Despite all the known dangers of smoking, many people, however, do not give up this deadly habit. And in many cases is because they are worried about the potential negative impact on their weight.
Weight gain is bad, sure, but smoking is the worst thing you can do to your body.
Anyway, here we are. This weight gain in smokers, after giving up cigarettes, is very real and not just an urban myth. Researchers at the State University of Pennsylvania found that weight gain among quitters is associated with the volume of cigarettes that they were previously smoking. In other words, “heavy” smokers literally become heavier.
To learn how personal factors can contribute to a weight gain of smokers after quitting, the researchers have analyzed data on more than 12.000 people, who participated in a survey for National Health and Nutrition.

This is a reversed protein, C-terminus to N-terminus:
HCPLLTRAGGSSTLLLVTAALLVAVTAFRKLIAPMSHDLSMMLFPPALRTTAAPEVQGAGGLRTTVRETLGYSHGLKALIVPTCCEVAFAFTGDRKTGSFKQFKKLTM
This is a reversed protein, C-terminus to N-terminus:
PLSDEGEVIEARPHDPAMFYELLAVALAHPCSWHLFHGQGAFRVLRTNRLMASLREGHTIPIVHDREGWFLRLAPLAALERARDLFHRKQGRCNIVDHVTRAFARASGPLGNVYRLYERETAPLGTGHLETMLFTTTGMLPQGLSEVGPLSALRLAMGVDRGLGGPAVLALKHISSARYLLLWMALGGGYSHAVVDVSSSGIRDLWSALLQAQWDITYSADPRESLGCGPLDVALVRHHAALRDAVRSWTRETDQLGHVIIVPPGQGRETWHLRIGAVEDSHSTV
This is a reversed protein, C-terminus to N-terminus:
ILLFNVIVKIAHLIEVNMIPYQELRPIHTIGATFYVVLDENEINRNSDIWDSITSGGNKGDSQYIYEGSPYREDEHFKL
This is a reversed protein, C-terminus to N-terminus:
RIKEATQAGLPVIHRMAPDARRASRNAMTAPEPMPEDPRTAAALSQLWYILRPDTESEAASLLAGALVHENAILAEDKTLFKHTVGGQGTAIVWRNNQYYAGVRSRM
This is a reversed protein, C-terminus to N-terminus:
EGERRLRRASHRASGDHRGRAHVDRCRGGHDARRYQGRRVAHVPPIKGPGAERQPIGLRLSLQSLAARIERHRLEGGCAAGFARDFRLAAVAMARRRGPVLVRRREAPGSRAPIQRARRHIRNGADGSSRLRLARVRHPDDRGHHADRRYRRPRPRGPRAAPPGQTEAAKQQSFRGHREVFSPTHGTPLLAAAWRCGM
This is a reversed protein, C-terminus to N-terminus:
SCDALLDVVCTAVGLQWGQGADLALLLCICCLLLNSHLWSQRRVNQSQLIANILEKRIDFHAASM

Their research, published in the “International Journal of Obesity”, focuses on weight gain in smokers, those who have given up and non-smokers over a 10-year period. After 10 years, the average weight for all groups has increased.
“People tend to gain weight over time and everyone in the study has gained weight. Non-smokers have gained weight around 450 grams per year for 10 years”, says Susan Veldheer, a registered dietitian and a lead author of the study, in a press release.
For smokers with less than 15 cigarettes a day, there was no difference in weight compared to those who continued smoking. This is good news for light or moderate smokers, who are concerned about weight gain. This means that in the long term, quitting smoking has no big impact on their weight.
The results are not so good for heavy smokers. People who smoked more than 25 cigarettes per day, or had a body mass index of 30 or more before quitting, during the 10-year period, had significantly gained weight (the first 10, 4kg, the second 7.2kg).
Although this may seem like a lot of extra weight, it is important to remember: giving up is the only right decision for your health.